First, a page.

Book Vs Movie: “Almost Famous”
Based on several articles by Cameron Crowe in Rolling Stone Vs the 2000 film
In 1973, writer Cameron Crowe was just your ordinary 16-year-old on the road with The Allman Brothers writing a cover story about the band’s troubles and successes while going on the road. The resulting article came out in December 1973 and changed his life becoming a well-respected journalist who covered the biggest bands of the 70s including Led Zeppelin, The Who, and The Eagles all before he was old enough to have a driver’s license.
Years later, he would spend a year undercover as a high school student at Clairmont High School in San Diego to write Fast Times at Ridgemont High (it would become his first screenplay as well.) Later films of his include Say Anything, Jerry Maguire, and Singles but the film that most closely resembles his life is Almost Famous.
The story of William Miller (played by newcomer Patrick Fugit) a teenager who gets the assignment of his dreams--to write about the new band “Stillwater” for Rolling Stone magazine. Along the way, he befriends “Band-Aids” who are NOT groupies but rather muses for their favorite musicians. Led by 16-year-old Penny Lane (Kate Hudson in an Academy Award-nominated performance) she follows lead guitarist Russell Hammond (Billy Crudup) on the road and teaches William how to live life as if there were no tomorrow.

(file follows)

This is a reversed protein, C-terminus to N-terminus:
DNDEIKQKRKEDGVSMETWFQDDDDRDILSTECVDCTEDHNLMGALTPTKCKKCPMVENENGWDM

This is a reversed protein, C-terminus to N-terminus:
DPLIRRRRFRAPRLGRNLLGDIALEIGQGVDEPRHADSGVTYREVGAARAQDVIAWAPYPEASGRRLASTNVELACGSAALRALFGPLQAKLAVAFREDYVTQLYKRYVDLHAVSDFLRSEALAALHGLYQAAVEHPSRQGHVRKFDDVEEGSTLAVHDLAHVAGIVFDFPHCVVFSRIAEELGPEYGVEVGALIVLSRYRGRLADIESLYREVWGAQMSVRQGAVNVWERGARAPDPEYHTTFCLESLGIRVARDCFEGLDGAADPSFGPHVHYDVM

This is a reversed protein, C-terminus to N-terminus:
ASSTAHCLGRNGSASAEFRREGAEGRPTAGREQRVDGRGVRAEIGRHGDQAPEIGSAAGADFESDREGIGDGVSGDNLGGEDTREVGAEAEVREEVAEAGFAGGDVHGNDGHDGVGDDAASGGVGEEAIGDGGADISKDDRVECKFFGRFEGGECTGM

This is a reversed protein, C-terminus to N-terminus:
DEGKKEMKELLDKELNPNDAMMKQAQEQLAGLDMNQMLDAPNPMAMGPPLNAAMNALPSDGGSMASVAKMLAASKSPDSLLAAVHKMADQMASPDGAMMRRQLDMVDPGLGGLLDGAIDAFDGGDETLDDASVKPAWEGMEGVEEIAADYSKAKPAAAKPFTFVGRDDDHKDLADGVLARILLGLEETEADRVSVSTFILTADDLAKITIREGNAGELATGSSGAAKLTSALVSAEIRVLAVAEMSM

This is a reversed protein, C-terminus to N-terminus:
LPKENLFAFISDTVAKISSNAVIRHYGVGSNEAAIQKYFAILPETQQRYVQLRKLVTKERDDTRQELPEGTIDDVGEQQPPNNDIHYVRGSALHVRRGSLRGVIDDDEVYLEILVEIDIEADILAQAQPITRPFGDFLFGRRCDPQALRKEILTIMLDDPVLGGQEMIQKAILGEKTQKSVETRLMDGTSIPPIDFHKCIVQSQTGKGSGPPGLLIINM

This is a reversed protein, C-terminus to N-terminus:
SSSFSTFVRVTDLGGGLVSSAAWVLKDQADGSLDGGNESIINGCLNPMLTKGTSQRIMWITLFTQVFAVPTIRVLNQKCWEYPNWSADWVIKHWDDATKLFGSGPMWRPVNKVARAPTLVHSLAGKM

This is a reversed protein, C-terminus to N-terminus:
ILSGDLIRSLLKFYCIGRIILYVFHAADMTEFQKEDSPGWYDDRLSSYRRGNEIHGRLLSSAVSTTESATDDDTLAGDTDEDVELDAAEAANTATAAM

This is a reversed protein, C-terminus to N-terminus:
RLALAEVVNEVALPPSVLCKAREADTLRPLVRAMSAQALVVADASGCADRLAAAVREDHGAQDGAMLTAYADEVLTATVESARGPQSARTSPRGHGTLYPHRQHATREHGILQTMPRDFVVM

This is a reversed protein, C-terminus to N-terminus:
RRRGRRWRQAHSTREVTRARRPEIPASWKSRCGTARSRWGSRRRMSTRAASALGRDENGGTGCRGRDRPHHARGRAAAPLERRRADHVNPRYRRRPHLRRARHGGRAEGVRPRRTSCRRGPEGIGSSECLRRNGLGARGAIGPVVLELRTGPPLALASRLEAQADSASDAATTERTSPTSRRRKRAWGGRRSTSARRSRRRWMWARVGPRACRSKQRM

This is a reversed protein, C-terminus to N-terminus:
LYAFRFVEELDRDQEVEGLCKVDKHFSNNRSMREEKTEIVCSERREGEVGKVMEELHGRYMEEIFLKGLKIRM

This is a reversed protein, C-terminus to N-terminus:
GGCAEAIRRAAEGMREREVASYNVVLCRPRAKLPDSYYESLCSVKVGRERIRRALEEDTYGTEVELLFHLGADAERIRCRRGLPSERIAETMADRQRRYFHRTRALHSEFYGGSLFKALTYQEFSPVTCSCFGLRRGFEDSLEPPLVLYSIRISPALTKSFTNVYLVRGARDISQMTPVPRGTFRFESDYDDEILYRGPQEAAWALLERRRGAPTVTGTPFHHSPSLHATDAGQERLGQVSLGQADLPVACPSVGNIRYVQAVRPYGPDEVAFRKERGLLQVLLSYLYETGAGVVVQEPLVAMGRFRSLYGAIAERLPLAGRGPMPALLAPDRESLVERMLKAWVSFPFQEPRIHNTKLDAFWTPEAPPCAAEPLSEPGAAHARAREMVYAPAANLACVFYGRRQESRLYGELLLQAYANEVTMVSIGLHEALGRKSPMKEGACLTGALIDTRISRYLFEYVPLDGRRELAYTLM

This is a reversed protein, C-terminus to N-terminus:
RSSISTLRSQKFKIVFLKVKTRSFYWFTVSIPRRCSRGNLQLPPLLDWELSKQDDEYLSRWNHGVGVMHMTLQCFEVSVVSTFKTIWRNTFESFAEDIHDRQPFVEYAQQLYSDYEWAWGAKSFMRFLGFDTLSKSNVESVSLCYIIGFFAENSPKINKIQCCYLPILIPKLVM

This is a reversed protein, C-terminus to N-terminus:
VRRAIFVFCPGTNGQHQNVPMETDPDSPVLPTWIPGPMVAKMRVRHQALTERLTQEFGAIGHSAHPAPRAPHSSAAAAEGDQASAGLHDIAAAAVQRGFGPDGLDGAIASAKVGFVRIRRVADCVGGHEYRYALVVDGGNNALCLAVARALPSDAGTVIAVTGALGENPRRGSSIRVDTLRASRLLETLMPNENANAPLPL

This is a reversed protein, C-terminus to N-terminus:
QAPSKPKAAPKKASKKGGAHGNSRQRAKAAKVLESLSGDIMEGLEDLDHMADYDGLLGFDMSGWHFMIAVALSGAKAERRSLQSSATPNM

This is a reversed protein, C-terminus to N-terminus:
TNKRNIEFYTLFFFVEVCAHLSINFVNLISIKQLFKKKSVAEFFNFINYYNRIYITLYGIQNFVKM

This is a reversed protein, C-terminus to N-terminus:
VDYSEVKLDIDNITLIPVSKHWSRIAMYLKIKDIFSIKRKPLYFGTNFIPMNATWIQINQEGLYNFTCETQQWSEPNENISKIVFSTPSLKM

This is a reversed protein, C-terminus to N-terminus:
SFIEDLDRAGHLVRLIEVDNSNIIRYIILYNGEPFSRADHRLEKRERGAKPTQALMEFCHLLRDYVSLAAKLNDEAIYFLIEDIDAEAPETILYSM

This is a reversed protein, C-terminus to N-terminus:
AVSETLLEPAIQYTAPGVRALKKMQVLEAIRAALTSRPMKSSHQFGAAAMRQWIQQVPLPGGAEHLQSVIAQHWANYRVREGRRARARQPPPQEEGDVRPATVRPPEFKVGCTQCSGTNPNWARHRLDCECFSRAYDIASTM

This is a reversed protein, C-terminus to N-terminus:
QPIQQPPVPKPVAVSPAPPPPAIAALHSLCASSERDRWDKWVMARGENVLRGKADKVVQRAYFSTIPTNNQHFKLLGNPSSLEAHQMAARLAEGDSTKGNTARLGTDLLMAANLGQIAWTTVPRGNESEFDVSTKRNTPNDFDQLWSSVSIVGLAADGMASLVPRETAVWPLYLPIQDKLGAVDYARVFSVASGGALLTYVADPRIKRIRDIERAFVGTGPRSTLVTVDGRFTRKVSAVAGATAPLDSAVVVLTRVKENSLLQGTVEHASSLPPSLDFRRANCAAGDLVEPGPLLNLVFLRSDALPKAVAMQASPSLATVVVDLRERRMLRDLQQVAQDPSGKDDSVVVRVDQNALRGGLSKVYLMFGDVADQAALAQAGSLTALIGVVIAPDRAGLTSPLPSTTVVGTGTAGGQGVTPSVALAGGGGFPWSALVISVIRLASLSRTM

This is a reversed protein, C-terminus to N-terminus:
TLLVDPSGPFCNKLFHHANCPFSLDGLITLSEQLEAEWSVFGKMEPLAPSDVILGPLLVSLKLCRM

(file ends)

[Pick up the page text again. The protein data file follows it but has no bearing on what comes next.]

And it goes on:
The movie is filled with rock-n-roll tropes such as greedy managers, awful promoters (Marc Maron’s “lock the gates!” intro on the WTF podcast comes from this movie,) sex, drugs, and misogyny abound. There is also a great deal of heart and warmth here with Frances McDormand playing William’s tough but loving mother. Zooey Deschanel plays his stewardess sister who is running away to find herself in the early 1970s.
The film was a big hit for all involved and the budget for the soundtrack (which includes more classic rock classics than can seem bearable) was reportedly $3 million. Crowe won an Academy Award for his screenplay and Hudson became the movie Rom-Com queen for the next 20 years.
There has been controversy, however, with THE ultimate groupie (no shame in her game!) Pamela Des Barres is NOT consulted even though she wrote the seminal work on fandom I’m With the Band. And by the way, aren’t they a little young to be on the road?
So, between the original Cameron Crow articles and the movie--which did we prefer? Have a listen and find out!
In this ep the Margos discuss:
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